Ocean College


Things I will miss when I’m back home

Author: Ruben
Date: 31th March 2020
Position: 47°40.5 N/ 10°57.9 W
Geographical Position: Bay of Biscay
Etmal: 45 nm

New destinations

The thing I’ll miss most is always going somewhere new. Never seeing a place twice, always having an adventure ahead. When I think about my life at home I rarely see something new, mostly I go through my life with the same boring themes and places – from home to school from school to sport from there back home – on our journey the next destination was always somewhere new, somewhere I had never been before with a new culture to explore.

Route – Zeichnung von Jacqueline


Even though watch can be terribly annoying and boring, most of the time it’s loads of fun to faff around with the others or talk for hours on end, and normally the four hours fly by like nothing.

Living with 30 teens

Living with fourty other people in such a constrained space like the Pelican can lead to loads of conflicts, and sometimes it really does; but also to the greatest of friendships and best of moments. If it’s sitting around playing Schafkopf in the mess or hauling ropes at 03:00 in the morning, you’re always happy for company.

Climbing Aloft

I will really miss going up the mast either in the best of weather to relax a little, just chilling on a platform listening to some music, watching the sun slowly get closer to the horizon or being up aloft looking down on the Peli – seeming so small all of a sudden- and thinking about the world. But I’ll also miss going up in the worst conditions to stow one of the squares, with the wind whisteling and the yards shaking. In whatever way, I will definetely miss climbing.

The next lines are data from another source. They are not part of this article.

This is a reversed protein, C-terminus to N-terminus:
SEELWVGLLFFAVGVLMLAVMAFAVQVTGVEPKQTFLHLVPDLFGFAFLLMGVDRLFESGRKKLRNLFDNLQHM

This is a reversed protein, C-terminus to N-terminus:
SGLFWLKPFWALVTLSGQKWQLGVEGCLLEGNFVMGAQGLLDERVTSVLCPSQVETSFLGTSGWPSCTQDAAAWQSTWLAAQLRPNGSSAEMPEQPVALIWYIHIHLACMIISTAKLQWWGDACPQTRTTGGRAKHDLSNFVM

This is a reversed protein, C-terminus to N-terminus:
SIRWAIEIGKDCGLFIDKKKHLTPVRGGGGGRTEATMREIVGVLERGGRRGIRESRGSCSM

Galley Duty

I love Galley Duty, some people think it’s quite tyring and hot – I don’t. I love making food for everybody from Spaghetti Bolognese to CousCous and if at the end there is extra galley desert, even better. But it’s not just the cooking, it’s the atmosphere – with Abby, our lovely cook and some awesome music playing (German Rap at best) even annoying deeds like washing up for 43 people becomes fun.

These are the things Im guessing I’ll miss most about the Pelican, although I’ll probably miss about every single thing and person from this ship when I’m back home. But hey, what can you do about it?

It was a lovely time but everything has to end at some point even if you don’t want it to and the end of this voyage is sadly coming ever closer. This is my last daily report so I just wanted to say thanks to all you readers out there following us, getting on the OC page every day, checking if a new blog is there- even though annoying- I’ll bet you’ll miss that too.

Ein Krieg auf hoher See

Autorin: Noé
Datum: 30. März 2020
Geographical Position: Bay of Biscay
Nautical Position: 48*09.2 N/ 11*55.6 W
Etmal: 46 nm

Krieg auf hoher See - wenn die Wellen zuschlagen

Ein Sturm. Ein Krieg auf hoher See.

Die Wellen machen sich bereit, wie Soldatentruppen sich ausrüsten. Dann bilden sie eine Einheit und los.

Wellen schlagen auf Wellen, Soldaten bekämpfen einander. Die eine Truppe fällt, es wird kurz ruhig. Die letzte Gischt löst sich auf, doch siehe da, die nächste Welle macht sich bereit für den Angriff.

Soldaten, soweit man sehen kann. Ein Schiff mitten im Sturm, wie ein Panzer inmitten des Schlachtfeldes. Von allen Seiten stürzen sich die Wellen auf das Schiff.

Sie probieren die fleißigen Seemänner und -frauen vom Schiff zu zerren, um das Schiff zu stürzen. Man sieht Wellen über Wellen auf das Schiff einbrechen.